To all this let there be added the consideration that true repentance is the gift of God. Nature cannot produce such fruit Conscience, if not utterly seared, may be stung with remorse; fear, the companion of guilt, may agitate the mind which still clings to its idols; and the determined dwelling of a man’s own thoughts on his state, or the faithful warnings of his monitor, may excite an apprehension of coming wrath, but it is only the Author of our nature that can renovate it; it is only the love of God shed abroad in the heart by the Holy Ghost that can root out the love of sin, and implant the love of holiness. Speaking of Jesus who was crucified, Peter says (Acts 5:31), “Him hath God exalted with his right hand to be a Prince and a Saviour, to give repentance to Israel, and forgiveness of sins.” Let this be habitually remembered, so that when the duty of repentance is placed before us, we may also look on it as a grace, and when we are commanded to repent and turn ourselves from all our transgressions, we may betake ourselves to God in the prayer, “Turn thou us and we shall be turned, for thou art the Lord our God.”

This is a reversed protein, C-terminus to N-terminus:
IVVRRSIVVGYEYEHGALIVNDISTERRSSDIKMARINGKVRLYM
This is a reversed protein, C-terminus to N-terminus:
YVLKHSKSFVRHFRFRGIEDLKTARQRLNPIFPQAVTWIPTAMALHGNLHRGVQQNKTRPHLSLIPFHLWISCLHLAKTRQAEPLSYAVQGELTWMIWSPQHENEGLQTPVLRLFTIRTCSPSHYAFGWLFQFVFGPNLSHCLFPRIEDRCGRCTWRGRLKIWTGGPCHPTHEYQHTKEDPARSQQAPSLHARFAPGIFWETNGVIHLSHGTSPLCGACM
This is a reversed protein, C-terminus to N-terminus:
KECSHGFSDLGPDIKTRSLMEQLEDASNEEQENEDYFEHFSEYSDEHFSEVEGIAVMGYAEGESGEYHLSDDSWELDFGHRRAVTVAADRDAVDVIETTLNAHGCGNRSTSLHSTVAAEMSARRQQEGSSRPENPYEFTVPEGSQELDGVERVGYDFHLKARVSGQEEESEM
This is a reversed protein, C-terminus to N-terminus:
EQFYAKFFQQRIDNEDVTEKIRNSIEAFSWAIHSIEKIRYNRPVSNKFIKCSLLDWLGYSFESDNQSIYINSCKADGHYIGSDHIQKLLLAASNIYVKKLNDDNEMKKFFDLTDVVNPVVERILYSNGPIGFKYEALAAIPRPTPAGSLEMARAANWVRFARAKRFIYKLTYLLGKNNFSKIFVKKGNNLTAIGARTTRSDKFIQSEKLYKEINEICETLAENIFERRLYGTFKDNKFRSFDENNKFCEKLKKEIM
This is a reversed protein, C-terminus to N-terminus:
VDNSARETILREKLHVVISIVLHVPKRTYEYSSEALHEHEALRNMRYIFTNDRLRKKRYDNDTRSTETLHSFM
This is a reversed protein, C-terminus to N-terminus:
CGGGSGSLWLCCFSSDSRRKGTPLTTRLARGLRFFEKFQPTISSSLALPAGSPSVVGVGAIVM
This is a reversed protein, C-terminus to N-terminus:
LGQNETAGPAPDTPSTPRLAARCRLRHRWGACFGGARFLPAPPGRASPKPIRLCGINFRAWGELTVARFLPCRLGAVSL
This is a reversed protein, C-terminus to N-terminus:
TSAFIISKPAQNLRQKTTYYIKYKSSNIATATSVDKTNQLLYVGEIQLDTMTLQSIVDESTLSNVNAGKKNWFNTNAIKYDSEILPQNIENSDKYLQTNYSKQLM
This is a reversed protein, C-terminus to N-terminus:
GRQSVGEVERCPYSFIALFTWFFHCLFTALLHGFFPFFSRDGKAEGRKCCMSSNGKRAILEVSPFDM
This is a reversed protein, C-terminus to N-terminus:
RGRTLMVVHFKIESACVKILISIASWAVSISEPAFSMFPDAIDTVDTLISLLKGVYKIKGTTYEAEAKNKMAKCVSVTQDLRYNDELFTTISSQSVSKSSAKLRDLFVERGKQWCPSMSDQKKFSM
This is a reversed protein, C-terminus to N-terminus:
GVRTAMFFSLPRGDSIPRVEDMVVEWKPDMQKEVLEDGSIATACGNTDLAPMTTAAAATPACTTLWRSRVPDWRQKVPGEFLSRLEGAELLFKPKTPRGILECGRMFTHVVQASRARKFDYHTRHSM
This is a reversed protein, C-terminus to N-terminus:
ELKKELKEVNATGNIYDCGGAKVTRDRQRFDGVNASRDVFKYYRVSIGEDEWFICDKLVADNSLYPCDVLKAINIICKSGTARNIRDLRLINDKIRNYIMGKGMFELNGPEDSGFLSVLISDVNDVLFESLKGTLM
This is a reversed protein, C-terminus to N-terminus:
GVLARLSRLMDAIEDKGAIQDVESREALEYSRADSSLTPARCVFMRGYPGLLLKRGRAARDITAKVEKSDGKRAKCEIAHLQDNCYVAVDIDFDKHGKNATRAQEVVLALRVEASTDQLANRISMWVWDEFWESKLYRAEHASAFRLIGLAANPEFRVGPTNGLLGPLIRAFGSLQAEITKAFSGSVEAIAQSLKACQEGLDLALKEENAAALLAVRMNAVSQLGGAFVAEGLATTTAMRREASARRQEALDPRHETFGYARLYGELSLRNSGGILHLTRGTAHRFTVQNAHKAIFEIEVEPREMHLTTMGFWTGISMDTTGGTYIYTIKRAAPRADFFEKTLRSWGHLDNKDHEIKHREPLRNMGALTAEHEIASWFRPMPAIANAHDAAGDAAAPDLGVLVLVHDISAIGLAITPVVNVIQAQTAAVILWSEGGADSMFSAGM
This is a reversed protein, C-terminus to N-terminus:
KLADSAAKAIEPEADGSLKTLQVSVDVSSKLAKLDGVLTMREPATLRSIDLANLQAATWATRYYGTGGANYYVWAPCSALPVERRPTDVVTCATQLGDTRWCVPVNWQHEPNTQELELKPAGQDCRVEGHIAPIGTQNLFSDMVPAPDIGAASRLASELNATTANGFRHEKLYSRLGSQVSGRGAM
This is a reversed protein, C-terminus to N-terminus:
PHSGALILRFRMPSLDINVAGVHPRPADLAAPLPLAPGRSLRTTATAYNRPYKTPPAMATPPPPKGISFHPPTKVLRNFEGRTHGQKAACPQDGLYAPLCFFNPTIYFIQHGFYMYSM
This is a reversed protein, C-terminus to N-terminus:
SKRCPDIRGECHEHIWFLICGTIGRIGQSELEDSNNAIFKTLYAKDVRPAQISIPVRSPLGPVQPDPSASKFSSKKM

Foote, J. (1849). Lectures on the Gospel according to Luke (Second Edition, Vol. 2, pp. 447–449). Edinburgh; London: John Johnstone.

Foote: The Necessity of Genuine Repentance

But there is one other lesson from this passage, on which I am especially desirous of fixing your attention, namely, the necessity of genuine repentance. Our Lord himself here says twice, “Except ye repent, ye shall all likewise perish.” Consider, then, what is implied in repentance unto salvation; and seek to become possessed of it.